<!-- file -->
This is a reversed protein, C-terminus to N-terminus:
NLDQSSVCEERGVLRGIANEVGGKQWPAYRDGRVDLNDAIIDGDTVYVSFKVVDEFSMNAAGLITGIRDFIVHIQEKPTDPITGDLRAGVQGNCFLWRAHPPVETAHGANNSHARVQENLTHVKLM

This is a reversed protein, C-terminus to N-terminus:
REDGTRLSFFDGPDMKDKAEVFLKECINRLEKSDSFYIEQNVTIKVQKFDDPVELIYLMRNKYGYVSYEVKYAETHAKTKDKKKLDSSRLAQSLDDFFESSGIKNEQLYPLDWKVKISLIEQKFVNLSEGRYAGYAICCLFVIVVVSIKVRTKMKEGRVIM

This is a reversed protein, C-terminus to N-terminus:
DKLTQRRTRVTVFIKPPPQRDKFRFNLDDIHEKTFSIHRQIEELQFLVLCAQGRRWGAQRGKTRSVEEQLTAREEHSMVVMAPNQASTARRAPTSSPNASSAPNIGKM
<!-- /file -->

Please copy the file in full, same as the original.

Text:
This is a reversed protein, C-terminus to N-terminus:
NLDQSSVCEERGVLRGIANEVGGKQWPAYRDGRVDLNDAIIDGDTVYVSFKVVDEFSMNAAGLITGIRDFIVHIQEKPTDPITGDLRAGVQGNCFLWRAHPPVETAHGANNSHARVQENLTHVKLM

This is a reversed protein, C-terminus to N-terminus:
REDGTRLSFFDGPDMKDKAEVFLKECINRLEKSDSFYIEQNVTIKVQKFDDPVELIYLMRNKYGYVSYEVKYAETHAKTKDKKKLDSSRLAQSLDDFFESSGIKNEQLYPLDWKVKISLIEQKFVNLSEGRYAGYAICCLFVIVVVSIKVRTKMKEGRVIM

This is a reversed protein, C-terminus to N-terminus:
DKLTQRRTRVTVFIKPPPQRDKFRFNLDDIHEKTFSIHRQIEELQFLVLCAQGRRWGAQRGKTRSVEEQLTAREEHSMVVMAPNQASTARRAPTSSPNASSAPNIGKM